Rank creep is almost more pernicious than mission creep.
What am I talking about? Glad you asked. Friday’s New York Times had an article titled:
Generals Wary of Move to Cut Their Ranks
I did some searching for a bit between some other tasks to see if I could find the total number of flag officers (Generals and Admirals) in the US military during World War Two. I was finally able to find this article from Armed Force Journal of June 2008 discussing General Officers being removed from command for cause (incompetence) and finally found this:
We should, to place this period in context, run the numbers. In World War II, 16 million men served in uniform. Of those, roughly 70 percent were in the Army (a force that, at the time, included what we now call the Air Force.) The U.S. had a population of 131 million people, and we lost in combat some 407,000 of the men who were in uniform.
Now, about the generals. During World War II, there were roughly 1,100 generals in the Army….
Sixteen million men in the military and 1,100 generals. Now compare this information with the following from the Times article linked above:
According to the Pentagon, there are now 963 generals and admirals leading the armed forces, about 100 more than on Sept. 11, 2001. Meanwhile, the overall number of active duty personnel has declined to some 1.5 million from 2.2 million in 1985, even though the Army and Marine Corps have grown since the Sept. 11 attacks, to carry out the wars in Iraq and Afghanistan.
I just ran some quick math on those figures. In WWII, there was roughly one general officer for every 14,545 troops. Today there is roughly one general officer for every 1,557 troops. According to the Times article
The salary cap for generals is about $180,000, up from $130,000 a decade ago, according to Todd Harrison at the Center for Strategic and Budgetary Assessments, a private research group in Washington. Like all officers and enlisted personnel, generals have the benefit of the military pension system, which gives everybody who serves 40 years a pension equal to their full pay.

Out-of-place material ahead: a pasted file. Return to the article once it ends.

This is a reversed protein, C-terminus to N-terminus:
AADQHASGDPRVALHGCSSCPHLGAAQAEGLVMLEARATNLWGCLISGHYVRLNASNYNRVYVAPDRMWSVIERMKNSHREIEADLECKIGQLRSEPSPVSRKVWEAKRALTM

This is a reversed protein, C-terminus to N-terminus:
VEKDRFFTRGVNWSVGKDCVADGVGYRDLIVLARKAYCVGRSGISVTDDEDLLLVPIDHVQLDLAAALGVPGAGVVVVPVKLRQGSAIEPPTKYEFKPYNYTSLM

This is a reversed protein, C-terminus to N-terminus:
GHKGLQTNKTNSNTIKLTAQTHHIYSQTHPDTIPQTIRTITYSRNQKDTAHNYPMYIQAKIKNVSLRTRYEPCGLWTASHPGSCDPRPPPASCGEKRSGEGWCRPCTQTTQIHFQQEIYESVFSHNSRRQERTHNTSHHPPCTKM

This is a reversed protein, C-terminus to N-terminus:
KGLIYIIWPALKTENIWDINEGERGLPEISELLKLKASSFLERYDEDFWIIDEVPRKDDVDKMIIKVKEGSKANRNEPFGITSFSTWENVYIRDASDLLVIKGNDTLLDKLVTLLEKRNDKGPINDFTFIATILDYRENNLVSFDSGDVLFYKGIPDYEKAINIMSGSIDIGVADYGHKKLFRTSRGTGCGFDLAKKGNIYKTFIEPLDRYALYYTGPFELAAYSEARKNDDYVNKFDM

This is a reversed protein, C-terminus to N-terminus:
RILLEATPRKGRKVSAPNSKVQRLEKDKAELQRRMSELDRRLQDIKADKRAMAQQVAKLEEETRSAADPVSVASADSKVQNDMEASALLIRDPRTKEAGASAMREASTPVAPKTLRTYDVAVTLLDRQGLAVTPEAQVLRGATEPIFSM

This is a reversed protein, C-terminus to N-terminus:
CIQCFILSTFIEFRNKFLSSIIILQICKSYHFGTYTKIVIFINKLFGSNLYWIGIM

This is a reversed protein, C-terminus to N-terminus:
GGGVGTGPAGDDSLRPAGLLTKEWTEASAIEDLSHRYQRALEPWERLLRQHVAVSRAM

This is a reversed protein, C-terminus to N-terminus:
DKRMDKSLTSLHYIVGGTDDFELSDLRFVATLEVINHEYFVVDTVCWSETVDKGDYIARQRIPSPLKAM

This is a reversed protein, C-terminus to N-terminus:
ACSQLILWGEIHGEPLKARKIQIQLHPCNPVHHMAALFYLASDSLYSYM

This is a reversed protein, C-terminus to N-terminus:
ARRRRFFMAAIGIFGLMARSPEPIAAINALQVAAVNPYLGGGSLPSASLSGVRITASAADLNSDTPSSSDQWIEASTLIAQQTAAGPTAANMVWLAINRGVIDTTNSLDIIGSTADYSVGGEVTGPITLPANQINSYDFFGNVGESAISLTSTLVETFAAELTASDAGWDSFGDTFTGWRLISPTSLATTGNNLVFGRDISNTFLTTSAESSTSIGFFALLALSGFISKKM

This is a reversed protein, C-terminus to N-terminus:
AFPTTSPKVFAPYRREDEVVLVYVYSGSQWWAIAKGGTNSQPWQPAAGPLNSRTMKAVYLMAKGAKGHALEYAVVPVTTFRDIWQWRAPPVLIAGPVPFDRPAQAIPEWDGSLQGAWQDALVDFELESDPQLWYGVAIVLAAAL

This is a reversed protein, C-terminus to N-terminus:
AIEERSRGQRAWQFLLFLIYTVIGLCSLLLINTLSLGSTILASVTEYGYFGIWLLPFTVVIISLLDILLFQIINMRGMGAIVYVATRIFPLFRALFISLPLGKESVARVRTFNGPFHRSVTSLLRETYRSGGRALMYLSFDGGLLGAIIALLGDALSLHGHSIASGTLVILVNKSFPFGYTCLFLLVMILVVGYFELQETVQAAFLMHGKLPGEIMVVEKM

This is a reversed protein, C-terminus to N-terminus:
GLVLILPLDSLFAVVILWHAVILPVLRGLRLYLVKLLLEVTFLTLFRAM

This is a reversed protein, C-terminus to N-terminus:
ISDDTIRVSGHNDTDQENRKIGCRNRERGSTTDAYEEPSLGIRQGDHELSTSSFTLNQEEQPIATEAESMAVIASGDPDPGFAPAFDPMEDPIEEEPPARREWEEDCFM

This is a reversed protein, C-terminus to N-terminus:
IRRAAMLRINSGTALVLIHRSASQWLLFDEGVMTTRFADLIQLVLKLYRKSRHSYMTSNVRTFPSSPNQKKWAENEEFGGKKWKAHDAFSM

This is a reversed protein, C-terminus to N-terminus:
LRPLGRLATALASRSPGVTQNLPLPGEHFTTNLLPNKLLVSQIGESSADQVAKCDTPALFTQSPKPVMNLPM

Salaries and benefits, however, are the least of it. The biggest costs are created by the generals’ staffs — including security details, senior advisers, communications teams, schedulers and personal aides. Mr. Harrison said that the annual cost of salary, benefits and staff for each of the military’s highest-ranking generals and admirals — 40 four-star and 146 three-star — easily exceeded $1 million.
I know from personal experience from my days in the Accounting Office at Hickam AFB, HI about some of those general office benefits. I was responsible for a quarterly report to higher headquarters for CINCPACAF’s (Commander In Chief, Pacific Air Forces) "Major Force Program 09" accounting which was basically the Commander’s expense account. At the time, in the early ’80s the CINCPACAF account ran approximatley $20K per annum. It was used to purchase gifts for visiting foreign generals or gifts for CINCPACAF to give to counterparts when he traveled throughout the Pacific. It was also allowable for CINCPACAF to take his wife and generals visiting from the mainland out to dinner and charge it back. Dinner for four at a top restaurant in Honolulu at the time could run $500 easily.
One of my proudest moments when I was doing this accounting was when CINCPAC (Commander In Chief, Pacific) was forced to pay back a few hundred dollars to the accounts for CINCPACAF. One of the allowed charges was that a commanding general (or admiral) could charge lunch and some entertainment back to the hosting general’s account "incidental to a staff assistance visit." What CINCPAC was doing was driving down the mountain from his headquarters a couple of times a month, having lunch at the Hickam Officer’s Club then playing a round of golf and charging it all to CINCPACAF’s accounts. I complained loudly and finally someone listened.
The Times article quotes mostly retired generals. But we’ve already seen the levels of entitlement in many general officers, just in the last few months (see McChrystal, Stanley and Chambers, James E.).
Yes, fewer general officers would mean more people retiring at lower ranks. More retiring at Major (O4) rather than at Lt Col (O5) or Col. (O6) or as general officers. In many organizations when I was on active duty, positions that had formerly been held by commissioned officers had been transitioned to senior enlisted, many of whom had worked and gotten a Bachelor’s degree or even a Masters. Fill some of the officer positions with Chief Master Sergeants (USAF)/Master Chief Petty Officers (USN)/Sergeant Majors (USA and USMC). These individuals know their jobs, know how to lead, usually have the respect of those both above them in rank as well as those below them. The United States military does not need to have nearly as many general officers today as in WWII for an army today that is not even a tenth as large as the WWII military.
And because I can:
[Ed. note: bumped from Aug 27, 2010 @ 13:56]